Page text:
Client: Kim D.

Chemicals Manufacturer Sales Representative

Issue: Writing off home expenses

Prior to starting court, we were able to have all the clearly documented expenses accepted. In court we faced Chief Justice Bowman, a man with a reputation for wisdom and wit, not to mention impeccable knowledge of tax law. When a Chief Justice is presiding, you can be sure that his or her ruling will be looked at by the tax lawyers across the land. The question of the day was: “Is a sales rep entitled to claim business use of home expenses?”

If she did not pass the stringent criteria as outlined in the law, then not only could our client not take the deductions, then neither could the other sales reps from this company. Even more significantly, neither could any other commissioned sales representative in Canada claim home expenses. Because the way the law has been interpreted to date, no outside sales rep could ever qualify for these deductions because sales representatives by the nature of their job spend most of their time away from their homes.

CRA had been able to successfully disallow all these expenses in their audits across the land. It became clear in our negotiations with the tax litigator that they were not going to back off on this point and believed they could get the court to agree with them, based on how the law is written and how it had been repeatedly interpreted over the years.

CRA’s lawyer was a knowledgeable and tough litigator with considerable experience in law. So CRA was well-positioned to prevail on this contentious issue. Dan White argued for our client. Dan, of course, is not a lawyer. Having the judge rule in our favor was a surprise to the CRA lawyer. We won in part because of excellent preparation work by our team. And we had a credible witness. And finally, we were able to make a logical case that could not be swatted away.

The first thing we had to do was to remove any shadow of doubt as to whether our client was required to use his home for doing business.

Here’s how we were able to establish required use:

We submitted a T2200 form signed by the client’s employer.

We presented a letter signed by a manager of the client’s employer, stating it was mandatory to use her home as a place of business. The lawyer for CRA objected based on the letter being “hearsay.” The judge overruled the objection based on the procedures around hearsay have become broader over recent years; he asked to see the letter and then simply asked the client if she believed the letter to be real. The judge stated that while the letter was not strong evidence, he entered it as evidence.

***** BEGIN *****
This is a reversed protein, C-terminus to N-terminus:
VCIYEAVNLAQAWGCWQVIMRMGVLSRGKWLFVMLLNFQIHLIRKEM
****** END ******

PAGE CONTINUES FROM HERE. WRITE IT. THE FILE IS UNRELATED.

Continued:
We presented her employment contract.

We provided a detailed sketch of the entire premises — the CRA lawyer argued that the sketch did not have any actual measurements on it. The judge did allow for the garage and basement to be considered business use.

We had a picture of her work area… Having her dog in the picture did create a few chuckles and human interest.

We had pictures of the equipment that required space to be housed in her home.

We had a witness who reeked of credibility and corroborated each point.

Points 1 to 7 removed any doubt that the home was required for the client to perform her contracted duties. From there we had to argue the intent of the law. And; we also had to argue the interpretation of the law. The law was clear. The premises must be used primarily for business, and must be used for business 100% of the time, in order to be deductible as an employment expense.

We argued that there could be no business premises anywhere fulfilling that description, as all business space is used from time to time for personal purposes, such as calls from your family, etc. If that was a hard and fast rule, all business premises would revert to personal. We argued that Primary Purpose should be interpreted as: “What is the primary use of the space when it is being used?”, rather than to ask, “What is the space primarily used for twenty-four hours a day?”

We argued that during the time the space is not used for any purpose, it defaults to “no use at all.” rather than personal use. In other words if the only time you use a space is for business, then even if you use the space for only an hour a day it is still used 100% of the time for business.

Upon hearing this argument the judge stopped Dan White, took off his glasses, waved them in the air in circles, and declared a recess while he went to get a desk copy of the income tax act. He returned and studied the act for what probably was a few minutes but felt like an eternity. He then declared with great wisdom and presence. “In fact, there are two ways to interpret the clauses and, as such, we have to consider the new interpretation”.

There was much argument for precedent from the CRA lawyer, but the judge was not buying it, because the way the clause had been interpreted in the past did not make sense with the new but valid interpretation. The judge ruled in our favor and declared the home expenses for our client as deductible employment expenses. What this means is our client’s employers’ other reps can now write off their home use expenses.

But most of all, sales representatives from across the country can use this court case as a precedent and, being that it was Chief Justice Bowman who so ruled, it carries huge weight. This interpretation of the law will also apply to non sales representatives as well because the same sections of the act apply.

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